Even when the patients are not of the anxious type—not everyone is afraid of the dentist—they still look to their dentists for good advice, clear instructions, and explanations they can understand. People need reassurance as much as they need clear and concise information.

Good communication skills will help dentists deliver those things to their patients and avoid the confusion that frequently results when dentists and doctors of all stripes attempt to provide “education” that is in excess of what their patients can reasonably grasp.

Clear explanations are of course important, however, as Nathan says, “wearing your educator cap into patient consultations is a sure fire way to confuse people…and confused people don’t make decisions.” Too much information is as bad as too little and in both scenarios it erodes trust and confidence. Part of being a good communicator is building trust but if you are confusing people trust rarely follows.

And yet trust leads to improved case acceptance, something that Bao-Tran’s and Nathan’s advisory work tends to focus on. Improved case acceptance is incredibly valuable for the growth of practices, whether it’s just expanding an existing one or starting or acquiring new ones.

Better Practice Management

When it comes to fine-tuning a practice and improving on the day-to-day operations, communication is both the tool and process through which dentists can ensure that their practice fosters a productive work environment.

What Fast Growth Practice can help with is creating practices that are predictable, profitable, and enjoyable. A lot of this has to do with creating relationships with patients, but relating to staff members and knowing how to handle oneself in the important relationship that exists between employer and employees is equally as important. In these areas, too, good communication can make things much easier.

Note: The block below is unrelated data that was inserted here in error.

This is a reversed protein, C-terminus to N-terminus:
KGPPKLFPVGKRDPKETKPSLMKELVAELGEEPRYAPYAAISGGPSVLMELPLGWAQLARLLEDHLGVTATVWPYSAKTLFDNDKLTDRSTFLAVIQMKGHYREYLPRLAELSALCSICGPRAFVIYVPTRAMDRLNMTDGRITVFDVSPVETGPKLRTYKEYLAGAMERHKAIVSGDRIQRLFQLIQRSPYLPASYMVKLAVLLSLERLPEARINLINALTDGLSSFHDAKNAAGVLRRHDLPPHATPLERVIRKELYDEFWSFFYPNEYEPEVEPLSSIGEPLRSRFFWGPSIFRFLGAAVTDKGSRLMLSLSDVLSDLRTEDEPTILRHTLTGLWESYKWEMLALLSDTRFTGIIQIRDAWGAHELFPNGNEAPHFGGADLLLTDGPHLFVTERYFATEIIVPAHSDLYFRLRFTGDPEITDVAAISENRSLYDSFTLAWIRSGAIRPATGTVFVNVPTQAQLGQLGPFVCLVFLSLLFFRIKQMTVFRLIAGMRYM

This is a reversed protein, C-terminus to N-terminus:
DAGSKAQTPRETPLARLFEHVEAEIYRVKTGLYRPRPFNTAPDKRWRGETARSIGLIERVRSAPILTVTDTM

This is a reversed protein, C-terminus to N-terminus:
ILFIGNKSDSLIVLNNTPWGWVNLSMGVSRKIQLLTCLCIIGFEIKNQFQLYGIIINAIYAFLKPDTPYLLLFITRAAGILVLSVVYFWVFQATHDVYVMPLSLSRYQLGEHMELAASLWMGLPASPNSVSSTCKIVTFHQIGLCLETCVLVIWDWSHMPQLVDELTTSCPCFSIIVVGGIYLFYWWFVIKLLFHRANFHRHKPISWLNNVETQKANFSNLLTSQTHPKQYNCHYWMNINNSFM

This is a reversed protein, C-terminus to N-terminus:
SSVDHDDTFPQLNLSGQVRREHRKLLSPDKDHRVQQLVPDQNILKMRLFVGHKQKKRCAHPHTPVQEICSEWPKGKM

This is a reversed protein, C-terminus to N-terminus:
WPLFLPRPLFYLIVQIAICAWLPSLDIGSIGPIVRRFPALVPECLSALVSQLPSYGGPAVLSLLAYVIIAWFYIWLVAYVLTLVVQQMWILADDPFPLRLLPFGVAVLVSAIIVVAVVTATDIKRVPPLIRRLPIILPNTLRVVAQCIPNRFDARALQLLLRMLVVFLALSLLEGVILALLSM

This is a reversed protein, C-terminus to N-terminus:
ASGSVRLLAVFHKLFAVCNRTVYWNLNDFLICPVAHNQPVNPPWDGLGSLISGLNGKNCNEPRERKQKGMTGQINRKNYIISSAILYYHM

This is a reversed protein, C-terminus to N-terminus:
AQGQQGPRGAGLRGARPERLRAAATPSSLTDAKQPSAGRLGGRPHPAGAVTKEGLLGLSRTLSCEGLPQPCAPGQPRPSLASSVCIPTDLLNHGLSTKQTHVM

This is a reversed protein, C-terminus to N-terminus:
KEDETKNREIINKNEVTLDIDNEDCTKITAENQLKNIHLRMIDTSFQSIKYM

There’s no culture of accountability that is possible without clear communication. People will not own up to their shortcomings or be willing to highlight their achievements if there’s not a culture of open communication that allows it. This includes both being comfortable and encouraged to speak up but also knowing that concerns will be listened to closely. As Bao-Tran likes to say “accountability has to work both ways and the role of good communication is to keep the channels open so that everyone’s voices can be heard while working together toward shared goals.”

Conclusion

The strength of a dentist’s ability to communicate affects their work in numerous ways. It starts by influencing whether or not a nervous patient will decide to visit the practice or simply wait it out and hope that things will clear up on their own. Communication style also greatly impacts trust and whether patients accept treatment recommendations or whether they decline out of confusion. Finally, issues around human resources and day-to-day operations in a dental practice can also be improved by adopting good communication practices. Not only does it help with accountability and reporting, but communication can often make for a less tense, more open workplace where dentists will enjoy spending their time.